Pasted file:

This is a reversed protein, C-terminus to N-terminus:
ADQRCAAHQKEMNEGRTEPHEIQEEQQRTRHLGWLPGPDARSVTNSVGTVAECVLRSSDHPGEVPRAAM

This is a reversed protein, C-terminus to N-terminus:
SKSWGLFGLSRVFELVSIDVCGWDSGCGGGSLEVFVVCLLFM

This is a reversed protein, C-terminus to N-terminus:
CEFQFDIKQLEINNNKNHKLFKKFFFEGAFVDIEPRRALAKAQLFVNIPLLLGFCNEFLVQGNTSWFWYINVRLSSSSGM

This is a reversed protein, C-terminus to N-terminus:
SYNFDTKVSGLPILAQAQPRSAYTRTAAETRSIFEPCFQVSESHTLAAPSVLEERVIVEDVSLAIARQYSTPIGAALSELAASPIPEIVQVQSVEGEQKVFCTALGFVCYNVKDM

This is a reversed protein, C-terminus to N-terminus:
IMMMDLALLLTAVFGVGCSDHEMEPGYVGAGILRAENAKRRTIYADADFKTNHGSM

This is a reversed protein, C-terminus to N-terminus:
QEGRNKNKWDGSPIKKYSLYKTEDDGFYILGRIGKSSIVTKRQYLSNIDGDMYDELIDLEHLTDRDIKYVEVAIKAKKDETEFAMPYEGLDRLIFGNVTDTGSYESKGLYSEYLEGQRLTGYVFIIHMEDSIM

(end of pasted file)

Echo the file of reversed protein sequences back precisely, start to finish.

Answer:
This is a reversed protein, C-terminus to N-terminus:
ADQRCAAHQKEMNEGRTEPHEIQEEQQRTRHLGWLPGPDARSVTNSVGTVAECVLRSSDHPGEVPRAAM

This is a reversed protein, C-terminus to N-terminus:
SKSWGLFGLSRVFELVSIDVCGWDSGCGGGSLEVFVVCLLFM

This is a reversed protein, C-terminus to N-terminus:
CEFQFDIKQLEINNNKNHKLFKKFFFEGAFVDIEPRRALAKAQLFVNIPLLLGFCNEFLVQGNTSWFWYINVRLSSSSGM

This is a reversed protein, C-terminus to N-terminus:
SYNFDTKVSGLPILAQAQPRSAYTRTAAETRSIFEPCFQVSESHTLAAPSVLEERVIVEDVSLAIARQYSTPIGAALSELAASPIPEIVQVQSVEGEQKVFCTALGFVCYNVKDM

This is a reversed protein, C-terminus to N-terminus:
IMMMDLALLLTAVFGVGCSDHEMEPGYVGAGILRAENAKRRTIYADADFKTNHGSM

This is a reversed protein, C-terminus to N-terminus:
QEGRNKNKWDGSPIKKYSLYKTEDDGFYILGRIGKSSIVTKRQYLSNIDGDMYDELIDLEHLTDRDIKYVEVAIKAKKDETEFAMPYEGLDRLIFGNVTDTGSYESKGLYSEYLEGQRLTGYVFIIHMEDSIM